That's an interesting idea, always turning in the same direction. I'll suggest it when we have out yearly " what are we going to do this year? " meeting next January. I'm also going to suggest we hire a professional choreographer to work with us for a while, that way we can learn as a group.

Bek, I hadn't noticed that the dance troupe had a leader, but after reading your post and re watching the clip, sometimes, it's obvious ( other times not ) thanks for the explanation.


Delete

Bek66


Bek66

Future Mrs Pogo
Location: The wrong place

Total posts: 4728
Posted:Ye, there are audio cues at times, too...exactly the same as you said...but those are usually within specific troupes and not a 'structured' cue as some of the others are.

The thing about Fat Chance is that they've been dancing together for so long that their cues can be very subtle and the rest of the group will still catch it and go into the correct move.

Yep...the leader is generally in the left-front and the change in leaders works just like it would in a game of volleyball...you rotate until someone else decides to take the lead...that way, if someone decides they really don't want to lead, they just keep going till a new leader takes over.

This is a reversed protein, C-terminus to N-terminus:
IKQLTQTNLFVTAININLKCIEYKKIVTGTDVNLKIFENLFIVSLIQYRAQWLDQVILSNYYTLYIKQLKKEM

Either way, it's a great system...and sooooo much fun!!!


"Absence is to love what wind is to fire...it extinguishes the small, enkindles the great."
--Comte Debussy-Rebutin

Delete

Pogo69
SILVER Member since Apr 2006

Pogo69

there's no charge for awesomeness... or attractiveness
Location: limbo, Australia

Total posts: 3764
Posted:Originally Posted By: Stout
Bek, I hadn't noticed that the dance troupe had a leader, but after reading your post and re watching the clip, sometimes, it's obvious ( other times not ) thanks for the explanation.

that's almost exactly what I said when bek first showed me that clip; when I was looking for it, I could begin to pick up some of the cues, but some... I can't even see when I know they must be there. is a testament to the fluidity with which they do it.

I've been fascinated with the idea of "someone" developing a similar system for spinning; you're right about the fire introducing another level of complexity, for both visual and audio cues. it's sometimes difficult to see or hear much of anything else around you when you've got flames whooshing past your head.

still, I think it'd be a very worthwhile pursuit; if nothing else, the development process would get a group thinking about ways to improve the way they work as a cohesive unit.

there's lots about belly dancing that intrigues me, with respect to it's applicability to being integrated with (my) spinning. rhythm, isolations, body control in general etc, but some of that probably belongs in meg's other "how to move good" thread.


--pogo (pat) [forever and always]